Syringes of the Pfizer vaccine during a COVID-19 vaccine clinic. (Amanda Loman/Salem Reporter)
Oregon officials are still working out details on how they will get 1 million booster doses into the arms of Oregonians by the end of January in the scramble to head off a feared surge of the omicron variant.
Gov. Kate Brown announced the ambitious goal just last Friday after getting an alarming new forecast that predicted that Oregon hospitals might not have enough staffed beds by early February because of the new Covid variant.
But that goal is daunting, requiring that vaccinators triple the pace of shots – provided enough Oregonians willing to get them.
This week, state officials had high hopes but few details of how that would get done.
The Oregon Health Authority promised to add three new high-capacity vaccination sites around the state in addition to the six that already exist. State officials don’t know where they will go, though.
“We are currently vetting regions and locations,” the agency said in an emailed response to questions from the Capital Chronicle.
The agency also hasn’t determined how many people it would like to get boosted by the end of the week.
“OHA is currently in process of developing our intermediate goals for booster administration rates and conferring with the governor’s office,” a spokesperson said in an email.
Once officials decide where to place the new sites, they will have to staff them, and that remains a big hurdle for the agency.
Patrick Allen, director of the Oregon Health Authority, said on Friday that the state has plenty of doses. What it lacks is staff to administer them, he said.There are currently 15,000 health care positions open in Oregon, according to the state Employment Department. The health authority said it doesn’t intend to shift Oregon health care professionals currently working to its high-capacity sites or to help with its booster campaign.
The 1,600 National Guard troops that were mobilized to help hospitals cope with a surge in patients this summer have now gone home, and Brown has not mobilized them again.
The plan is to bring in more professionals from out of state through temporary staffing agencies, and redeploy some of those who are already here, a spokesperson told the Capital Chronicle in an email.
“Some will continue on their current assignments in hospitals, long-term care, EMS agencies, etc., and others will be assigned to meet new requests,” the agency said.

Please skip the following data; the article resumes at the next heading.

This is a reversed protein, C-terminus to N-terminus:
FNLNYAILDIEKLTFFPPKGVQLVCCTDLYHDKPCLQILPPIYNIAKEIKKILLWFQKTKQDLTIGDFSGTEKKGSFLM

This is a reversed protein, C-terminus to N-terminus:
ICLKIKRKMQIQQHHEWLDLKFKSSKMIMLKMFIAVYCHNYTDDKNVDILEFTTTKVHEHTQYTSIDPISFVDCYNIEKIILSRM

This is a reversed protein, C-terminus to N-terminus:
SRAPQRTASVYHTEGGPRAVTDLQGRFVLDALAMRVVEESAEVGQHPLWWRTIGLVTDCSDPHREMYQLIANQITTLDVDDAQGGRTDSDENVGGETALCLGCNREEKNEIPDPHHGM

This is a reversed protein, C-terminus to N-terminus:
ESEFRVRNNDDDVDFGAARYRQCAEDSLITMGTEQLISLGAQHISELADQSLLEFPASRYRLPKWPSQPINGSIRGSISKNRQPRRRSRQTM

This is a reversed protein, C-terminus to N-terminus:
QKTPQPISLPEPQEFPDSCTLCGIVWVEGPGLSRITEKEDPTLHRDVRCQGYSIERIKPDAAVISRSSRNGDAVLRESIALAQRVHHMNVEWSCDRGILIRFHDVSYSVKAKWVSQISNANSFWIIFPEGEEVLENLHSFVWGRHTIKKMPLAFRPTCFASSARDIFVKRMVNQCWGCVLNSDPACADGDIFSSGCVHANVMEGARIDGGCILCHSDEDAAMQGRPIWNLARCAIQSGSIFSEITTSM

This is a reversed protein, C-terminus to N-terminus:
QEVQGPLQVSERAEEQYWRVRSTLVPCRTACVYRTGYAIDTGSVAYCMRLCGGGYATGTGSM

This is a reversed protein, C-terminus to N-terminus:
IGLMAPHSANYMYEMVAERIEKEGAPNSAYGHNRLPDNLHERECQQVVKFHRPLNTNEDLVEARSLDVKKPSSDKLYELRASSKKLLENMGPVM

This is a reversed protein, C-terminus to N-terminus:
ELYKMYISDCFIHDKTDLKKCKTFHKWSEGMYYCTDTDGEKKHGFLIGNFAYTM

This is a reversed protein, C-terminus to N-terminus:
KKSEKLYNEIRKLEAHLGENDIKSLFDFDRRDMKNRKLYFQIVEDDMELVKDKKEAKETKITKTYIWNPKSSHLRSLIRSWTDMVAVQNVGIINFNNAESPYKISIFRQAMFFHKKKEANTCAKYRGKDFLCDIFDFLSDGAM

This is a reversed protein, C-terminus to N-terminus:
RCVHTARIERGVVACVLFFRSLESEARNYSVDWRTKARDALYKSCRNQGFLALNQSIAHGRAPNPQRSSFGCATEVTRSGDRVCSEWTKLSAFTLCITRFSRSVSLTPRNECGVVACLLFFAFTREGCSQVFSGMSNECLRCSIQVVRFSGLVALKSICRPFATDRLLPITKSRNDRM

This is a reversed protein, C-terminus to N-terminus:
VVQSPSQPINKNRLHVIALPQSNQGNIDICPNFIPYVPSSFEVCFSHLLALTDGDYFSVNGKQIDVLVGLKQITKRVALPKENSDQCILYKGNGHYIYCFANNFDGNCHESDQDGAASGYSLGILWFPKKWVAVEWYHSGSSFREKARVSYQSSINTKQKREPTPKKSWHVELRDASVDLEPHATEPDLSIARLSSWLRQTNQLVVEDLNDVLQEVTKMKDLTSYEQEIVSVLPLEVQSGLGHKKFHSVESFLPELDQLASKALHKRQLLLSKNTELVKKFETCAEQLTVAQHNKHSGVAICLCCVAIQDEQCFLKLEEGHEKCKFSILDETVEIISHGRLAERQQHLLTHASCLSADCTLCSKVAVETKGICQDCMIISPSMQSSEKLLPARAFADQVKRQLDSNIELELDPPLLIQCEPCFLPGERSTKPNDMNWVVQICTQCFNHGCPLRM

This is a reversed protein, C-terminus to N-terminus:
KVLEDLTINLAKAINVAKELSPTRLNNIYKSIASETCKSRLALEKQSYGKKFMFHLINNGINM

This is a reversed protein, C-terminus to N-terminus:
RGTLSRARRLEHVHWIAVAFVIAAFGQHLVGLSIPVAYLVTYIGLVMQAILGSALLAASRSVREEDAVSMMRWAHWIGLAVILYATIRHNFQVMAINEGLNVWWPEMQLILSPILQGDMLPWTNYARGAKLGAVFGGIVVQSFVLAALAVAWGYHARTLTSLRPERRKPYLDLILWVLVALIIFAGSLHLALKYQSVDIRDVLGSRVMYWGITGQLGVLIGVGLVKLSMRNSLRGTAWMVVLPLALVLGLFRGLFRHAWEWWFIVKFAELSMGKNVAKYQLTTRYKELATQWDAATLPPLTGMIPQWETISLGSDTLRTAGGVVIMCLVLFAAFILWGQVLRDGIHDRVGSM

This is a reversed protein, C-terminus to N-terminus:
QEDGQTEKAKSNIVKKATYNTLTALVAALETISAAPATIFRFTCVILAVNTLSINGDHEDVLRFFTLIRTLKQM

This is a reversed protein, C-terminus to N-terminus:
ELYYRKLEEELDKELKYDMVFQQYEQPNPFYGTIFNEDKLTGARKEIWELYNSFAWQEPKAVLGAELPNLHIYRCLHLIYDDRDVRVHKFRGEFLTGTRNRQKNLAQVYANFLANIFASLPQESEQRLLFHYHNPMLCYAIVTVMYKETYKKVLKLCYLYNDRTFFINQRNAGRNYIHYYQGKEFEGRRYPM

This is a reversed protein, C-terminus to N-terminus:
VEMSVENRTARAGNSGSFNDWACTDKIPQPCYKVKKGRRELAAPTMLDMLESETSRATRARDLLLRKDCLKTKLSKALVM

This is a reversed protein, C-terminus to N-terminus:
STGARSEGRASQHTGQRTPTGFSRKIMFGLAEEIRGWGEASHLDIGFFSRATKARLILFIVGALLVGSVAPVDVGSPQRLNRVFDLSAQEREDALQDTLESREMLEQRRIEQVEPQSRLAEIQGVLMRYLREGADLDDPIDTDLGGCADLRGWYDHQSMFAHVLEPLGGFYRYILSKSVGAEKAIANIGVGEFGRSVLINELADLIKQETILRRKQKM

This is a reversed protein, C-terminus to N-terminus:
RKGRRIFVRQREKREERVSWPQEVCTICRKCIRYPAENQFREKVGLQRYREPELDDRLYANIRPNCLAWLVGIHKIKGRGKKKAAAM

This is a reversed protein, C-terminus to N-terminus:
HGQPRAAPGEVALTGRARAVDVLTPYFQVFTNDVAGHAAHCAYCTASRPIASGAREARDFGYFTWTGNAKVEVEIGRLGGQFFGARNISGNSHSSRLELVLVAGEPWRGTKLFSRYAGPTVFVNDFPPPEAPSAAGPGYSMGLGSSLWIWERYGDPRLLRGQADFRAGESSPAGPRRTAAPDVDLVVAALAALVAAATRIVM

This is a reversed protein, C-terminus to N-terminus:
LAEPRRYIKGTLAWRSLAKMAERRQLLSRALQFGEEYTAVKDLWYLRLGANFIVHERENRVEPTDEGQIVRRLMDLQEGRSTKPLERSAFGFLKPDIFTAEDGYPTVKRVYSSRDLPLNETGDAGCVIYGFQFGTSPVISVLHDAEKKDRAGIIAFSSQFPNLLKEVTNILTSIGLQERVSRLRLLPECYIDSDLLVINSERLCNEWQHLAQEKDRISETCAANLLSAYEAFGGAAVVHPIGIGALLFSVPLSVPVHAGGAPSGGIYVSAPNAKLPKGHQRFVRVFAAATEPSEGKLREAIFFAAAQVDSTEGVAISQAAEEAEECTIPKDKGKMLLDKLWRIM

It provided no more details about the numbers of new workers to be recruited or the cost.
The agency didn’t address how it can find such workers when they’re in high demand across the country, and omicron cases are increasing.
Oregon currently has contracts with four staffing firms for at least 1,000 professionals, from nurses and certified nursing assistants to mental health technicians and EMT specialists. Many of them were brought in to help overtaxed hospitals when delta cases were surging this summer.
Others have been assigned to the children’s residential treatment system, which has been in crisis of collapse.
A spokesman said that 60 extra health care workers from staffing agencies were ready for new assignments in Oregon this week.
According to the latest state data, nearly 30% of adults in Oregon – about 1 million – had received a booster dose by Sunday, Dec. 19. A month earlier, that stood at 18%, or 622,000 people.
To reach its 1 million booster shot goal, the state would need to triple the number of shots being Plenty of people still need boosters.
According to figures released to the Capital Chronicle, between 50% and 60% of those eligible for a booster in each of the seven health care regions in Oregon have not yet had one.
Marion County ranks fifth in the state among counties with the most adults left to vaccinate: 13,000. About 125,000 have not received a booster.
The Marion County Public Health Department didn’t respond Tuesday to a request for comment. However, an official at Salem Health, the main vaccinator in the county, told the Capital Chronicle that its Salem hospital has plenty of doses and staff to step up vaccinations.
“We’ve seen very steady volume,” said Josh Franke, chief project officer at Salem Health. “There is not an access issue.”
The hospital system has been giving about 800 shots a week. Anyone else who’d like a booster could get one tomorrow, he said.